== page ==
Sabathia, Sanchez, Hicks? Nothing good happens after midnight. Not on this trip anyway.
As if that weren’t enough, Gary Sanchez and Aaron Hicks also left Thursday’s game with injuries. They might both be minor, but don’t be surprised if both sit for a day or two, taking two of the Yankees best bats out of the lineup. The injuries aren’t even confined to the major league squad as Greg Bird suffered a setback. Nobody is safe.
Sorry to be a downer, let’s get positive.
Anything you can do I can do better
The Yankees — specifically their big right handed bats — mashed the ball on their 6-game home stand vs Boston and Baltimore.
#Yankees 6 game home stand:
Gary Sanchez: 9 for 26, 2 2B, 4 HR, 13 RBI, 2 BB
Aaron Judge: 12 for 24, 3 2B, 3 HR, 6 RBI, 7 BB pic.twitter.com/LQPwxWbrEa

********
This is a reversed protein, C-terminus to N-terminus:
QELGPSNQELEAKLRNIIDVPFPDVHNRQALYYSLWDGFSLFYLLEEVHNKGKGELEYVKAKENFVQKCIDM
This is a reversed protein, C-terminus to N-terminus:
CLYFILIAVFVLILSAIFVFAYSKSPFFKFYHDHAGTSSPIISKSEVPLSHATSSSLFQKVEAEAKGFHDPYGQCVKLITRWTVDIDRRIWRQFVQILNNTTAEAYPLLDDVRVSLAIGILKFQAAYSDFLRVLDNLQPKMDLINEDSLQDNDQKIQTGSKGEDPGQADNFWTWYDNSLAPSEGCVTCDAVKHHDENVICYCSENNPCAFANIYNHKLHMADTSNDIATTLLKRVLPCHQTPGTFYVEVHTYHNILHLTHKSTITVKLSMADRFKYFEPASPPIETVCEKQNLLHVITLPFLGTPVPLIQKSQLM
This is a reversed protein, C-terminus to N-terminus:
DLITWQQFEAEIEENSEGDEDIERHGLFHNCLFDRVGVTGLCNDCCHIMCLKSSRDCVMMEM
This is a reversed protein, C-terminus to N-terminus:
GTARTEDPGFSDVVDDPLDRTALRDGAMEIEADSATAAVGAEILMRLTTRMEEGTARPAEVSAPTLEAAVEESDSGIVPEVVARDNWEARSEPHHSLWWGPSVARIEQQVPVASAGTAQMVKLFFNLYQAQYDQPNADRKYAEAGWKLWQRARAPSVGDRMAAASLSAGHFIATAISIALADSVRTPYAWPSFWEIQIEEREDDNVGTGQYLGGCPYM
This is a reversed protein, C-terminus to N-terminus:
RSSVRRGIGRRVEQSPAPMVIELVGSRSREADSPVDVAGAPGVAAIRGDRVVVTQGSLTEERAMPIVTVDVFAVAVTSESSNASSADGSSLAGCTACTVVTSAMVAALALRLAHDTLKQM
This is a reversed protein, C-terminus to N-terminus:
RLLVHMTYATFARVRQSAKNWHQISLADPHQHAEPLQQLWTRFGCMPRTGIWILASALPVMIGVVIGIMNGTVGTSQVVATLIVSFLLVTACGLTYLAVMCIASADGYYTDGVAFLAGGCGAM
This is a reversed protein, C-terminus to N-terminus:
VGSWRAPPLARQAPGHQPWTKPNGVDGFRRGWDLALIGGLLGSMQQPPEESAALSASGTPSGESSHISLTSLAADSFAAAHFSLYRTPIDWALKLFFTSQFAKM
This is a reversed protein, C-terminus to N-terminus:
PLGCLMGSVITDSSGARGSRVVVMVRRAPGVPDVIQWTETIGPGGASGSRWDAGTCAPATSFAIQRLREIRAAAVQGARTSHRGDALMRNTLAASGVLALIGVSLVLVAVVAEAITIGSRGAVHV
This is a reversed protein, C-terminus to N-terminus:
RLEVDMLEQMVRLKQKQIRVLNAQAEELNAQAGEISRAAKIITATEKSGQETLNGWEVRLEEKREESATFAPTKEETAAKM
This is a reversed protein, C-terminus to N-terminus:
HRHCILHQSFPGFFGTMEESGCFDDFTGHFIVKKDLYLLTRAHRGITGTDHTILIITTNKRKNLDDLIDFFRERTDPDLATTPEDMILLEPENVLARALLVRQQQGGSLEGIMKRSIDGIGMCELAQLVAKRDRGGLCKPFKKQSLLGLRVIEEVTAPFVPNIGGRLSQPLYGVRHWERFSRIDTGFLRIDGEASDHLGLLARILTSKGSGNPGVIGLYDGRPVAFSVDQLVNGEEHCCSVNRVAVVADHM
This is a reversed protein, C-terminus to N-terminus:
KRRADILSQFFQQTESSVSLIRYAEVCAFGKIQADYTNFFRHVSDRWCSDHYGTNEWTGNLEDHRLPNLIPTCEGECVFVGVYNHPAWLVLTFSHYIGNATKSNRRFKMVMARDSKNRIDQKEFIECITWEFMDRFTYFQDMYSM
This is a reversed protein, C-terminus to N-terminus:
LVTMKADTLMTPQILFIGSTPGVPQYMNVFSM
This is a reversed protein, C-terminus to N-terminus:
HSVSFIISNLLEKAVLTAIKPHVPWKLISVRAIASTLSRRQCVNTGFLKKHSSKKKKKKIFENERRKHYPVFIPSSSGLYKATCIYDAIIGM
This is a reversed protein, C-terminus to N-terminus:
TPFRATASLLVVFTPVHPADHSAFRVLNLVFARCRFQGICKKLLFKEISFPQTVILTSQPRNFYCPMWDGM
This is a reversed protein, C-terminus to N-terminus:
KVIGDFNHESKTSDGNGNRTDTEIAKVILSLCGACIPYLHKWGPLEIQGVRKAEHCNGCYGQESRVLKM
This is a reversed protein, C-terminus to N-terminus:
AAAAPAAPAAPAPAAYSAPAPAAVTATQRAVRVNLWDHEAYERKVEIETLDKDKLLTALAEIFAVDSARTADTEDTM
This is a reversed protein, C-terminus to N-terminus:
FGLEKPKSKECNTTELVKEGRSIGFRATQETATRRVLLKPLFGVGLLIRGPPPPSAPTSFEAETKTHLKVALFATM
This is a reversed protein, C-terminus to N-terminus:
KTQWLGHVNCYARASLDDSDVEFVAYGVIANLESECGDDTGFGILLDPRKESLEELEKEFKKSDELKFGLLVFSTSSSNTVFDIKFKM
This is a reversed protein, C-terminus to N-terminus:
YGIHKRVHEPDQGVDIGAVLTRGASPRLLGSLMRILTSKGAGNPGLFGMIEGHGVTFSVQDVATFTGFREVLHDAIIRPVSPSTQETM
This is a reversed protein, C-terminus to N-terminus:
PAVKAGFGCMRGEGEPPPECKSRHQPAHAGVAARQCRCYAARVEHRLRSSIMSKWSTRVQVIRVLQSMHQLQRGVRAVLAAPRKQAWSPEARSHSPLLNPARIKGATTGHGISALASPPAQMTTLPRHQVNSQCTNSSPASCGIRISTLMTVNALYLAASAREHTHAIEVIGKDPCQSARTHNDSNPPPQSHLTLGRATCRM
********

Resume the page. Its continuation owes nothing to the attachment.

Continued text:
When Gary Sanchez launched his 450-foot three-run homer in the first inning on Sunday, he became the sixth Yankee hitter to reach double-digit homers this season. Keeping in mind Gary missed four weeks with a biceps injury early this season, that feat is impressive.
El Kraken has been out-shined by The Judge this season, but Sanchez is starting to feel it. Since being shifted lower in the lineup Gary has slugged 5 homers, 3 doubles, and is batting .405. While Judge makes most of the headlines, all of Sanchez’ home runs this season have been crushed. The shortest of his 11 dingers traveled 398-feet. The others? 438, 425, 427, 416, 430, 415, 415, 405, 450, 433. Gary does not get cheated.
We thought we had seen it all when Sanchez tore-up the league last August, and then Aaron Judge happened.
I audibly gasped when that ball landed behind the left field bleachers on Sunday. In one weekend, Judge managed to hit the hardest ever home run recorded (his 121-mph job on Saturday) and the farthest ever recorded (updated to 496-feet) in the Statcast/HR Tracker era. The crazy thing is they weren’t even the same home run!